|Publication number||US6284441 B1|
|Application number||US 09/515,146|
|Publication date||Sep 4, 2001|
|Filing date||Feb 29, 2000|
|Priority date||Feb 29, 2000|
|Also published as||DE60113898D1, DE60113898T2, EP1129859A1, EP1129859B1|
|Publication number||09515146, 515146, US 6284441 B1, US 6284441B1, US-B1-6284441, US6284441 B1, US6284441B1|
|Original Assignee||Eastman Kodak Company|
|Export Citation||BiBTeX, EndNote, RefMan|
|Patent Citations (9), Referenced by (5), Classifications (9), Legal Events (7)|
|External Links: USPTO, USPTO Assignment, Espacenet|
Reference is made to commonly-assigned, copending U.S. patent application Ser. No. 09/515,149, filed of even date herewith, entitled “Process for Forming an Ablation Image”, by Burberry et al., the disclosure of which is hereby incorporated by reference.
This invention relates to a process of forming an ablation image using, a barrier layer in a laser ablative recording element.
In recent years, thermal transfer systems have been developed to obtain prints from pictures which have been generated electronically from a color video camera. Accordingly to one way of obtaining such prints, an electronic picture is first subjected to color separation by color filters. The respective color-separated images are then converted into electrical signals. These signals are then operated on to produce cyan, magenta and yellow electrical signals. These signals are then transmitted to a thermal printer. To obtain the print, a cyan, magenta or yellow dye-donor element is placed face-to-face with a dye-receiving element. The two are then inserted between a thermal printing head and a platen roller. A line-type thermal printing head is used to apply heat from the back of the dye-donor sheet. The thermal printing, head has many heating elements and is heated up sequentially in response to the cyan, magenta and yellow signals. The process is then repeated for the other two colors. A color hard copy is thus obtained which corresponds to the original picture viewed on a screen. Further details of this process and an apparatus for carrying it out are contained in U.S. Pat. No. 4,621,1271, the disclosure of which is hereby incorporated by reference.
Another way to thermally obtain a print using the electronic signals described above is to use a laser instead of a thermal printing, head. In such a system, the donor sheet includes a material which strongly absorbs at the wavelength of the laser. When the donor is irradiated, this absorbing material converts light energy to thermal energy and transfers the heat to the dye in the immediate vicinity, thereby heating the dye to its vaporization temperature for transfer to the receiver. The absorbing material may be present in a layer beneath the dye and/or it may be admixed with the dye. The laser beam is modulated by electronic signals which are representative of the shape and color of the original image, so that each dye is heated to cause volatilization only in those areas in which its presence is required on the receiver to reconstruct the color of the original object. Further details of this process are found in GB 2,083,726A, the disclosure of which is hereby incorporated by reference.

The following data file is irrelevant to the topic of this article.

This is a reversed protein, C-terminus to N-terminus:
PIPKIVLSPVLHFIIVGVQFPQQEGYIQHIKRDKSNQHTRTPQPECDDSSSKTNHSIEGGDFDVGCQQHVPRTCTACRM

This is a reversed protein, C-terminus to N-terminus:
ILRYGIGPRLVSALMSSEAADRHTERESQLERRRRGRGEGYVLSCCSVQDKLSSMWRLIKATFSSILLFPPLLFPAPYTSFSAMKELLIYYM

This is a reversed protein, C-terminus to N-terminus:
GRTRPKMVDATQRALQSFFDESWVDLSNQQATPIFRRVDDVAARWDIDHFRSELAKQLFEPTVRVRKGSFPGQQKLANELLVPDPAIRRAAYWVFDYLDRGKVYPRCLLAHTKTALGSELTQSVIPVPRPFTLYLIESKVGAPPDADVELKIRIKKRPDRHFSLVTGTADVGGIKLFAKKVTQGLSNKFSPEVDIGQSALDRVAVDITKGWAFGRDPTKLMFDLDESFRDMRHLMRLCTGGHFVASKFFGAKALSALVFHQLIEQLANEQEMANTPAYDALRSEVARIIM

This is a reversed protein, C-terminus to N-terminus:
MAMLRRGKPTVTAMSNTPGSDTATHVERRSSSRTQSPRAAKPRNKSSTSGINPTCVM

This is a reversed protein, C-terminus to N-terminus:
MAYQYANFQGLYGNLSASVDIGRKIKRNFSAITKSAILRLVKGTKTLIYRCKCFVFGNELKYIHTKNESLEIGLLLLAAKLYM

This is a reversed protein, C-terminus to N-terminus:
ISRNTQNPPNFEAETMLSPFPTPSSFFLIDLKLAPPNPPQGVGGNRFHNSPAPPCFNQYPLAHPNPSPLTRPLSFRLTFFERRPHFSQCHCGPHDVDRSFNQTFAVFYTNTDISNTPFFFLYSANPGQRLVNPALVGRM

In one ablative mode of imaging by the action of a laser beam, an element with a dye layer composition comprising an image dye, an infrared-absorbing material, and a binder coated onto a substrate is imaged from the dye side. The energy provided by the laser drives off substantially all of the image dye and binder at the spot where the laser beam hits the element. In ablative imaging, the laser radiation causes rapid local changes in the imaging layer thereby causing the material to be ejected from the layer. The transmission density serves as a measure of the completeness of image dye removal by the laser.
U.S. Pat. No. 5,468,591 relates to a barrier layer, such as a vinyl polymer and an IR-dye, for laser ablative imaging. There is a problem with that barrier layer, however, in that the imaging efficiency is not as high as one would like.
U.S. Pat. No. 5,171,650 relates to an ablation-transfer image recording process. In that process, an element is employed which contains a dynamic release layer which absorbs imaging radiation which in turn is overcoated with an ablative carrier topcoat. Examples of the dynamic release layer include thin films of metals. An image is transferred to a receiver in contiguous registration therewith. However, there is a problem with this process in that it requires a separate receiving element which is more expensive.
It is an object of this invention to provide a single-sheet process of forming a single color, ablation image which does not require a separate receiving element. It is still another object of this invention to provide a single-sheet process of forming a single color, ablation image which has improved efficiency.
These and other objects are achieved in accordance with the invention which comprises a process of forming a single color, ablation image comprising imagewise heating by means of a laser in the absence of a separate receiving element, an ablative recording element comprising a support having thereon, in order, a barrier layer and a colorant layer comprising a colorant dispersed in a polymeric binder, the colorant layer having an infrared-absorbing material associated therewith, the laser exposure taking place through the colorant side of the element and removing the ablated colorant to obtain the image in the ablative recording element, wherein the barrier layer comprises a thin metal film having a UV optical density up to about 3.0.